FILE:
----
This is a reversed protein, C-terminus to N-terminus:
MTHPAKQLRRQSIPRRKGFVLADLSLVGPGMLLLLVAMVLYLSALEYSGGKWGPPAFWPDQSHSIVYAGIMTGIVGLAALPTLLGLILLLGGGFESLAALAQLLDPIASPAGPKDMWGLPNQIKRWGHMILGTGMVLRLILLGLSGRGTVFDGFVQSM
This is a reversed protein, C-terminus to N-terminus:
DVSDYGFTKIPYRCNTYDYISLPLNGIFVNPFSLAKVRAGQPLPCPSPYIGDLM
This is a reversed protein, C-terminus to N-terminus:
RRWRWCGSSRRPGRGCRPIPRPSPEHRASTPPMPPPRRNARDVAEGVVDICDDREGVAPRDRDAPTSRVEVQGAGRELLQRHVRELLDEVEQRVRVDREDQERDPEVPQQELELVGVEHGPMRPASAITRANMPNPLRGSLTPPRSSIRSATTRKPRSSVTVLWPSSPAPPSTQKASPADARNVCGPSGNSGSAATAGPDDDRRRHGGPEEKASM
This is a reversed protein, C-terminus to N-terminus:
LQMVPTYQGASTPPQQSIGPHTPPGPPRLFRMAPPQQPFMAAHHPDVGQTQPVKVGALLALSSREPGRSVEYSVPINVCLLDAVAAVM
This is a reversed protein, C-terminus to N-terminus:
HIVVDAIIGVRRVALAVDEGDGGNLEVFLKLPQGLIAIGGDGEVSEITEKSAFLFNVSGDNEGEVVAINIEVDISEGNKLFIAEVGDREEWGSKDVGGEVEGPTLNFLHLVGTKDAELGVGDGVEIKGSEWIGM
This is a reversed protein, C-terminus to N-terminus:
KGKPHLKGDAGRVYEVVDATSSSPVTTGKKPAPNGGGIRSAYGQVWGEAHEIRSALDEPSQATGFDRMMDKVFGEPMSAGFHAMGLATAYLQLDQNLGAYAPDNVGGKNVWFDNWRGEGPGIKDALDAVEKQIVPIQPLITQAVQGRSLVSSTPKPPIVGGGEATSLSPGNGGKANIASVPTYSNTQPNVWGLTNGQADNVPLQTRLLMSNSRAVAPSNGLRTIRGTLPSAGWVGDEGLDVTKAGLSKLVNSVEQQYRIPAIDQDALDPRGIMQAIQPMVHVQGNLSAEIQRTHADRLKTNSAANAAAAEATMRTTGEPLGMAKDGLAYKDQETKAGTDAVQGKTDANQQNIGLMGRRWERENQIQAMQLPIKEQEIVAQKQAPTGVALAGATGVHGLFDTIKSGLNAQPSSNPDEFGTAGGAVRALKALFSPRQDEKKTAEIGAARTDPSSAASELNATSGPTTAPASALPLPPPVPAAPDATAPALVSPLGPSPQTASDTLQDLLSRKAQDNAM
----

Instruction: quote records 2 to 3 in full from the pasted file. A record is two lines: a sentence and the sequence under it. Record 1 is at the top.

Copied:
This is a reversed protein, C-terminus to N-terminus:
DVSDYGFTKIPYRCNTYDYISLPLNGIFVNPFSLAKVRAGQPLPCPSPYIGDLM
This is a reversed protein, C-terminus to N-terminus:
RRWRWCGSSRRPGRGCRPIPRPSPEHRASTPPMPPPRRNARDVAEGVVDICDDREGVAPRDRDAPTSRVEVQGAGRELLQRHVRELLDEVEQRVRVDREDQERDPEVPQQELELVGVEHGPMRPASAITRANMPNPLRGSLTPPRSSIRSATTRKPRSSVTVLWPSSPAPPSTQKASPADARNVCGPSGNSGSAATAGPDDDRRRHGGPEEKASM